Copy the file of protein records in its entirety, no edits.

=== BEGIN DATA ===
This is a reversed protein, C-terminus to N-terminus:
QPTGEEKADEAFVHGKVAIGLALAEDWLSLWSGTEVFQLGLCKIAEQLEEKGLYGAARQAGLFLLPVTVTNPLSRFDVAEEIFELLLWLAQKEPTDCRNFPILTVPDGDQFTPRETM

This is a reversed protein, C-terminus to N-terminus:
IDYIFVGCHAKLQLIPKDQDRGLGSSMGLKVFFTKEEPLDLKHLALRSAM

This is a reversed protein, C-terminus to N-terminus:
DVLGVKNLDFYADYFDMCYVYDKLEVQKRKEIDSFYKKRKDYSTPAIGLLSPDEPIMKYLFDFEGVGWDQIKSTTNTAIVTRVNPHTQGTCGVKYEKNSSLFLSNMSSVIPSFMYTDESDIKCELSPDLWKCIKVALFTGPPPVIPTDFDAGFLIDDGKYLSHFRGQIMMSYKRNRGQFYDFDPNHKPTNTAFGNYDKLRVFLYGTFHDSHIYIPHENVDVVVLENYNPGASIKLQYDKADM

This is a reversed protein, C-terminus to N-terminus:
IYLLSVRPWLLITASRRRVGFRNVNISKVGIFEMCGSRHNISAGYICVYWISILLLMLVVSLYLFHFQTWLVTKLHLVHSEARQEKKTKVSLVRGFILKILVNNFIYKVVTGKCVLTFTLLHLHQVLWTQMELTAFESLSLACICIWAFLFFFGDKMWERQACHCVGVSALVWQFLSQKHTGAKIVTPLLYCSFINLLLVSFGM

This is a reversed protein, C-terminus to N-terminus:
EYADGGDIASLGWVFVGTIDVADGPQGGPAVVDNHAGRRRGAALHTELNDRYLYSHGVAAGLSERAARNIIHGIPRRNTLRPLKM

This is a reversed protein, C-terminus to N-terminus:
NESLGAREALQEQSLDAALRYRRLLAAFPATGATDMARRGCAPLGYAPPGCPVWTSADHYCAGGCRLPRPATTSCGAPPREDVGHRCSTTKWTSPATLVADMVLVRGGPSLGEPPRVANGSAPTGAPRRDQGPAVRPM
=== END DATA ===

This is a reversed protein, C-terminus to N-terminus:
QPTGEEKADEAFVHGKVAIGLALAEDWLSLWSGTEVFQLGLCKIAEQLEEKGLYGAARQAGLFLLPVTVTNPLSRFDVAEEIFELLLWLAQKEPTDCRNFPILTVPDGDQFTPRETM

This is a reversed protein, C-terminus to N-terminus:
IDYIFVGCHAKLQLIPKDQDRGLGSSMGLKVFFTKEEPLDLKHLALRSAM

This is a reversed protein, C-terminus to N-terminus:
DVLGVKNLDFYADYFDMCYVYDKLEVQKRKEIDSFYKKRKDYSTPAIGLLSPDEPIMKYLFDFEGVGWDQIKSTTNTAIVTRVNPHTQGTCGVKYEKNSSLFLSNMSSVIPSFMYTDESDIKCELSPDLWKCIKVALFTGPPPVIPTDFDAGFLIDDGKYLSHFRGQIMMSYKRNRGQFYDFDPNHKPTNTAFGNYDKLRVFLYGTFHDSHIYIPHENVDVVVLENYNPGASIKLQYDKADM

This is a reversed protein, C-terminus to N-terminus:
IYLLSVRPWLLITASRRRVGFRNVNISKVGIFEMCGSRHNISAGYICVYWISILLLMLVVSLYLFHFQTWLVTKLHLVHSEARQEKKTKVSLVRGFILKILVNNFIYKVVTGKCVLTFTLLHLHQVLWTQMELTAFESLSLACICIWAFLFFFGDKMWERQACHCVGVSALVWQFLSQKHTGAKIVTPLLYCSFINLLLVSFGM

This is a reversed protein, C-terminus to N-terminus:
EYADGGDIASLGWVFVGTIDVADGPQGGPAVVDNHAGRRRGAALHTELNDRYLYSHGVAAGLSERAARNIIHGIPRRNTLRPLKM

This is a reversed protein, C-terminus to N-terminus:
NESLGAREALQEQSLDAALRYRRLLAAFPATGATDMARRGCAPLGYAPPGCPVWTSADHYCAGGCRLPRPATTSCGAPPREDVGHRCSTTKWTSPATLVADMVLVRGGPSLGEPPRVANGSAPTGAPRRDQGPAVRPM